Mhumhi saw Sacha’s hackles rising, her small eyes narrowing, and felt petrified himself. The air was so charged there was certain to be a fight, and the police dogs would call more of their pack over, and that would be it for all of them, finished, then and there under the bridge…

There came a sharp whistle.

“Hey, spotty!”

The painted dogs all whirled around, their leader with a growl. The pack of dholes Mhumhi had seen earlier had come trotting under the ramp, seven or eight of them, waving their long brushy tails in the air. In their lead was a male, laughing with his tongue hanging out.

“Leave that poor red girl alone, police!”

The dogs behind him were laughing too, at least with their mouths, but Mhumhi noticed that they seemed to be fanning out, making a line of red fur and teeth.

The painted dogs drew close to one another, seeming to confer for a moment, and then their leader said, “What’s your name?”

“My name’s Rakshasa, ol’ spot,” said the lead dhole. “I guess you’ll remember it, huh? I can tell you all the names of my brothers here, too. That one’s Lal-”

“That’s enough,” said the painted dog, exposing a canine. “We will remember it.” She flicked her tail at her companions, and they retreated, legs and tails stiff as they walked around the edge of the line of dholes. The dholes let loose derisive whistles and chirps as they passed, until Rakshasa sent them a swift look.

“That’s enough,” he said, and his brothers came and bunched up around him again, wagging and whining. The painted dogs were disappearing over the hill.

“You clear off too, you dumb spotty,” said one of the other dholes to Mhumhi.

“That’s enough,” said Sacha, shooting him a glare. “He’s not police. What are all of you up to?”

“What’re we up to?” exclaimed Rakshasa, letting his tongue hang out. “Hey, we can’t let the police bully another red, can we?”

His brothers whistled and chirruped their agreement, and Mhumhi noticed Rakshasa looking hopefully at Kutta. Someone from the back called, “Have you got any sisters?”

Rakshasa laughed, and even Mhumhi smiled a little, feeling the tension ebb, but Sacha lifted her lip.

“I see what you’re after. Well, you can plainly see she doesn’t want anything to do with any of you. So go on! Move along!”

“Sure, sure, little war-dog,” said Rakshasa, shooting one last wistful look at Kutta, who was still sitting pressed against the concrete, head turned away. “Come on, let’s go, before we have our ankles bitten off, then.”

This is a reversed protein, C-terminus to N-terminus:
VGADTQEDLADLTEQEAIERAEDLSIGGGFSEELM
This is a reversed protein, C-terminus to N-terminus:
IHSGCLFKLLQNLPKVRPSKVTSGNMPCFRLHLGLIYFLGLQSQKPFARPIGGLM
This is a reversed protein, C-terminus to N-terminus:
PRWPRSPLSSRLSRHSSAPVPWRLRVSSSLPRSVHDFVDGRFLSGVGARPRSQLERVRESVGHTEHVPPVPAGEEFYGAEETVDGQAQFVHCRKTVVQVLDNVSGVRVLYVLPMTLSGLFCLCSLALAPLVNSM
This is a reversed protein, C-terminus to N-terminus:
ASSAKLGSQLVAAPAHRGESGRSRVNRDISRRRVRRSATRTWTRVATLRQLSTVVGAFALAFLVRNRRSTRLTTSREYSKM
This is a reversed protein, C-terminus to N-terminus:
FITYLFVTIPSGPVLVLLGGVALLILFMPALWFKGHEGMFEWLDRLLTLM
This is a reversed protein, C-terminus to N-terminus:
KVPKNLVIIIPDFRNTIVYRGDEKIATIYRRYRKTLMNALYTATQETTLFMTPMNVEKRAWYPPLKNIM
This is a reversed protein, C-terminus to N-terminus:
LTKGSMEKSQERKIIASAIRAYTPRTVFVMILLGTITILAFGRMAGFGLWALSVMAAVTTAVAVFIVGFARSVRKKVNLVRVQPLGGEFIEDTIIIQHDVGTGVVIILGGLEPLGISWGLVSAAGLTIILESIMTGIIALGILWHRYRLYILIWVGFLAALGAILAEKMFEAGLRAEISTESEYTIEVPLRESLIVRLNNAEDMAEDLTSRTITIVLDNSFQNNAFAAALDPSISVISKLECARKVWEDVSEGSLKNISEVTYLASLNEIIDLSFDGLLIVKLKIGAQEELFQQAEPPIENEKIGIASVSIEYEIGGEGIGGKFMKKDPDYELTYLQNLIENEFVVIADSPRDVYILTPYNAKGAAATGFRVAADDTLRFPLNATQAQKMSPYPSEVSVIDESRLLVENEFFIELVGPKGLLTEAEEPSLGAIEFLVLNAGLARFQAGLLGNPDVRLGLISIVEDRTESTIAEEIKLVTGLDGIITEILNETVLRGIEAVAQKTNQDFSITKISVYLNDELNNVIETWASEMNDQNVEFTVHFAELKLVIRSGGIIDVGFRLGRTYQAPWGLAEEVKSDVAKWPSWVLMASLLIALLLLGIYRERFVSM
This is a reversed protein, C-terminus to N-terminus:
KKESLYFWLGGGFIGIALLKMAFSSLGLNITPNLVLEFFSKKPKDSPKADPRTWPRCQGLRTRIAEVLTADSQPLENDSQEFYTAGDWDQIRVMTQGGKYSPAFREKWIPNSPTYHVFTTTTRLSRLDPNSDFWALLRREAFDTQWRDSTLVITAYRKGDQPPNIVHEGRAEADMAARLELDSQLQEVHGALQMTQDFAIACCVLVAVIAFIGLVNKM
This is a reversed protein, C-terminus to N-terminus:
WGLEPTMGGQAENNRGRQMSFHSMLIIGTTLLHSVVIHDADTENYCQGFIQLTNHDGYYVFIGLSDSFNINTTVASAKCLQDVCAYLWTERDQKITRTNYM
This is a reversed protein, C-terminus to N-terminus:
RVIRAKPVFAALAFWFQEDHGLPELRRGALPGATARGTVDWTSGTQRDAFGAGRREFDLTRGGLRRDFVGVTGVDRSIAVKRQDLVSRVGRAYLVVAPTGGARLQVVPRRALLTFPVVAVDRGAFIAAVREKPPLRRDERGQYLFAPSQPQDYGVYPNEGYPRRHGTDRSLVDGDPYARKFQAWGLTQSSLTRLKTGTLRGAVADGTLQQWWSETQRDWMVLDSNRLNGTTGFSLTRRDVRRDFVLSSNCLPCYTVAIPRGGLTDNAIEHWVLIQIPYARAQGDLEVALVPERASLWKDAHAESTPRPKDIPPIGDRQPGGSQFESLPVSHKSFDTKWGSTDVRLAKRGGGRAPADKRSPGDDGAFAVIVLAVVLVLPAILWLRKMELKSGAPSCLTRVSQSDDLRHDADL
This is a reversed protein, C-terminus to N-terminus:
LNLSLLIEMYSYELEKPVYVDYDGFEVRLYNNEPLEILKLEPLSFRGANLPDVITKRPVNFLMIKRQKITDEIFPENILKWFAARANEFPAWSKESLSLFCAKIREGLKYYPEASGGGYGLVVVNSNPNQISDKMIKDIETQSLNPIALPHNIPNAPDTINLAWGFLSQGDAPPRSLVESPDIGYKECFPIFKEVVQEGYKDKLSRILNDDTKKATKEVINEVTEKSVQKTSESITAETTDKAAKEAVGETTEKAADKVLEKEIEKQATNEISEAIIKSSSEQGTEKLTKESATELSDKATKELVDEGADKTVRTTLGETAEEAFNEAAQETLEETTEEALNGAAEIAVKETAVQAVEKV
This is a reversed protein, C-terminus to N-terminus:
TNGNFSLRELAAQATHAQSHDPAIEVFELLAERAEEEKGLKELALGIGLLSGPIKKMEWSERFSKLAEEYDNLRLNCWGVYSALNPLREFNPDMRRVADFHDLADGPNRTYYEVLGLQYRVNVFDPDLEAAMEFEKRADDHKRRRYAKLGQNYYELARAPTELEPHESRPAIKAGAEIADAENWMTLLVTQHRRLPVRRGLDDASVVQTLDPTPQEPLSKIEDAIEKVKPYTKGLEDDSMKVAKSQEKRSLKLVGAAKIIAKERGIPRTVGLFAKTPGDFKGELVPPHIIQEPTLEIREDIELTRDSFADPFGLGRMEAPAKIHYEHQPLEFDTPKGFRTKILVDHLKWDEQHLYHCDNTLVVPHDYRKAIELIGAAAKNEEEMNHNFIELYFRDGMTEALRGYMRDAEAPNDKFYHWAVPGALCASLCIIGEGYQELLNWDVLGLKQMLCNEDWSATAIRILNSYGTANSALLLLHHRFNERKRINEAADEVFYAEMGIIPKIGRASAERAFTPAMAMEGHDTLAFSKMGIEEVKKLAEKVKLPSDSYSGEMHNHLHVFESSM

Sacha growled at them, but they merely laughed and made their noisy way off again, over the hill in the direction the painted dogs had gone in. Mhumhi was almost sad to see them go- almost, until he saw how relieved Kutta looked. Sacha had already gone over to her and stood on her shoulder to lick her neck.

“You get yourself into trouble quick,” she was saying, but there was nothing reproving to her tone. Mhumhi whined and went to roll over and lick under Kutta’s chin as well.

“Let’s eat our meat and go home,” was all Kutta said, after a little while.

“Right,” said Sacha, giving her one last lick, and then trundled over to her meat packet, where it lay untouched. She paused suddenly. Sitting curled up beside it was the little fennec fox.

“I thought you might need someone to get those police off your back,” he said, wagging his tail against the ground.

“And get a little meat for yourself, as well?” said Sacha, looking displeased, but the fennec stood and they saw he’d been lying on top of his own tiny packet.

“For the little one,” he said, and then bared his teeth in a grin. “I mean Bii, of course.”

Sacha sniffed at the meat suspiciously. “What’s this all about?”

“Take it,” said the fennec, getting up. “I bet we’ll be seeing less of it soon, and I at least can catch mice. You big dogs should fill up while you can.”

“What do you mean by that?” Sacha’s small eyes had gone flinty again. “What do you know?”

The fox merely blinked at her, and walked away, swishing his little tail. Sacha glared after him.

“You eat it, Kutta,” she said.

“Me?” said Kutta, faintly.

“Yes, you, you’re too skinny and tired.” Sacha gave a little growl and batted at the tiny packet with her front paws. “Not that it’ll make much of a difference, really.”

Kutta did not respond to this, only glanced at Mhumhi and drew him to one side while Sacha tried to tear her packet open.

“You’ve got to go to visit the puppies tonight,” she murmured. “I’ll give you some of my meat…”

“What? Why now?”

“They haven’t had enough today- Tareq is getting sicker- and Sacha’s right.” She exhaled softly. “I am too tired.”

Mhumhi stepped back a little, staring at her, and was frightened to realize how tired she looked- how skinny she looked.

“You’re giving up to much meat for them,” he hissed.

“No,” said Kutta. “Not enough…”

“Eat all your meat, Kutta,” said Mhumhi. “I’ll give them some of mine.”

She looked at him, surprised. “But you haven’t eaten since this morning-“

“Well, I mean, I’ll take a little,” he admitted. He’d sort of forgotten about that.

Kutta gave him a little smile, but it faded fast. “Mhumhi,” she said softly, “what do you think the police will do if they discover…?”

“If they discover Kebero?”

They both jumped, for that had been Sacha, who had moved to sit down by their feet and glare up at them.

“You two and your little secrets,” she growled. “If they discover Kebero, I don’t expect them to show us any mercy.”

“But we weren’t the ones who…”

“Doesn’t matter,” said Sacha, and she cast her eyes over to the distant horde of dogs still waiting to receive their daily meat. “The fewer mouths there are to feed, the better.”

 

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About Koryos

Writer, ethology enthusiast, axolotl herder. Might possibly just be a Lasiurus cinereus that types with its thumbs.
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One Comment

  1. Trouble in the household, lies and sneaking… these things generally don’t go good places.

    Poor Sacha. It’s lonely being the cranky one.

    ahahahaahahah “I’ve always preferred flesh that crunches, myself” hahahahahahaha I love Bii.

    “When you were down the sewers, have you ever seen a… a hulker?” down in the sewers, did you ever

    “There was a certain comfort and power at traveling in a group,” from traveling

    “The Sacha and Kutta took their meat without incident,” I think there shouldn’t be a ‘The’ there.

    “You’re giving up to much meat for them,” too much